Reimagining water treatment: how circularity approaches can support achieving zero pollution

4 August 2022

Traditionally, water treatment plants have focused on cleaning waste water and returning it to the environment following a linear approach, i.e. simply dispose of used water. With innovation in technology, these facilities have the potential to act as resource hubs, providing reclaimed water, energy, nutrients, and organic materials for reuse, recycling and recovery. This is the theme of a report by the European Environment Agency (EEA) on water quality, and more specifically, on sewage treatment in a circular economy. 

The EEA is an agency of the European Union, which provides sound, independent information on the environment. The EEA aims to support sustainable development by helping to achieve significant and measurable improvement in Europe’s environment by providing relevant and reliable information to policymakers and the public.  

The report explores the treatment of sewage and urban waste water and its importance to the health of both humans and the environment. It aims to showcase different pathways for preventing water pollution through the introduction of innovative techniques that can enhance overall resilience and improve sustainability. These include actions such as: 

  • reducing water use altogether;

  • using innovative technologies to remove water pollutants;

  • reusing waste water as an alternative source of water in agriculture, for example;

  • recycling wastewater for drinking purposes;

  • recovering nutrients and energy from water-based waste.        

Circular sewage treatment can help deliver the broad aims of the European Green Deal in transforming Europe into a resource-efficient and competitive economy and achieve its zero-pollution targets. The water sector has significant potential to become more resource efficient and more circular than at present. According to the report, as well as water, energy, nutrients and organic materials all have proven potential for reuse, recycling and recovery (Fig.1).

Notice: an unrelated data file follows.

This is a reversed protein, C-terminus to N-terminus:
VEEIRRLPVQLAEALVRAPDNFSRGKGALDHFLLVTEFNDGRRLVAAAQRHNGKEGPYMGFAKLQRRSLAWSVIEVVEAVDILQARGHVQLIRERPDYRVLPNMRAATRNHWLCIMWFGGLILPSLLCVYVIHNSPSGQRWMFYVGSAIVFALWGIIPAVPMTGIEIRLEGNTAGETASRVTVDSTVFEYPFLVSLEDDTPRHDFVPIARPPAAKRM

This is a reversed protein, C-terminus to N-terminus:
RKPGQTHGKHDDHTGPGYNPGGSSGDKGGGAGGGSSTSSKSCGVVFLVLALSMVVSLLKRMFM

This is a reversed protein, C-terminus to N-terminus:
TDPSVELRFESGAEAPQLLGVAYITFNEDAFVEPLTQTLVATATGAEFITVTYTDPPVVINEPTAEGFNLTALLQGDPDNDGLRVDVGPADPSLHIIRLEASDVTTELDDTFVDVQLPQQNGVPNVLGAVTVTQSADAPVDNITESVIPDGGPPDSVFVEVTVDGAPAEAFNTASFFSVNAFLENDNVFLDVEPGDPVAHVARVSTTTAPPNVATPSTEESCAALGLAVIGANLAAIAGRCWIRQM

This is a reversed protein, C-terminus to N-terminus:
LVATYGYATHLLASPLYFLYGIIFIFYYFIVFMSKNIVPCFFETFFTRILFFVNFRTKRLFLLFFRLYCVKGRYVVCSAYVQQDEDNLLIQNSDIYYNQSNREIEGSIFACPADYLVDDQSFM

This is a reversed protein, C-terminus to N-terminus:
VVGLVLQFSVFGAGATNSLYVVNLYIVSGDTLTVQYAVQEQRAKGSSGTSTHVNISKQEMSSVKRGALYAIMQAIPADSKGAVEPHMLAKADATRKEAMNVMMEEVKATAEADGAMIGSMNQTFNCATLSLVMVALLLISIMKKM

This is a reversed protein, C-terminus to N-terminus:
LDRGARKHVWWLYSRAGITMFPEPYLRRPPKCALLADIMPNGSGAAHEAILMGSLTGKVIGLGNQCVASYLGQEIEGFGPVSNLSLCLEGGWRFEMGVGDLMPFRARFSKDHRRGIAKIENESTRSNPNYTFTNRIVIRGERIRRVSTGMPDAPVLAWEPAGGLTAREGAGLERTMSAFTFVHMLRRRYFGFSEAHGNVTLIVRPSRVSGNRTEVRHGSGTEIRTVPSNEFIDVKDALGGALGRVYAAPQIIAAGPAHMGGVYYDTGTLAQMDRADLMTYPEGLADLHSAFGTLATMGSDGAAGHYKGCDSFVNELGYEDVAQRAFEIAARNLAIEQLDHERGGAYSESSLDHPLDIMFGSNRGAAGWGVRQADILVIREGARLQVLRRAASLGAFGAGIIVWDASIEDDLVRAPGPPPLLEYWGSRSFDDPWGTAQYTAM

Fig.1 Implementing circularity in water treatment (Source: EEA report)

The challenges facing the wastewater treatment sector are, for example, the fact that the processing of contaminated water produces greenhouse gases or can lead to the development of toxic sludges, which can go on and pollute air, soils, and water. Additional challenges are storm water surges caused by extreme weather events. All of these pose a great risk to aquatic life due to the mixtures of chemicals in surface waters.

Some of the key findings of the report include the importance of understanding specific contexts, i.e. local conditions call for local solutions. Financial resources, the availability of land, population density, nature of the receiving water and types of industrial activity all influence the options available. Ensuring flexible approaches to meet necessary quality standards can enable innovation and locally-appropriate solutions. 

Other key messages of the report include the importance of creating economic incentives for recycling, more favourable legislative frameworks that prioritise circularity in water treatment, and the need to become more water-efficient, i.e. reduce the total amount of water required to be abstracted from the environment, pumped, and treated. 

Achieving circularity in sewage treatment requires multiple stakeholders to participate, both in contributing solutions and in accepting change. Furthermore, the recognition of the role of citizens is important for minimising the discharge of harmful substances ‘down the drain’ so as to enable the reusability of sludge. 

To access the report click here.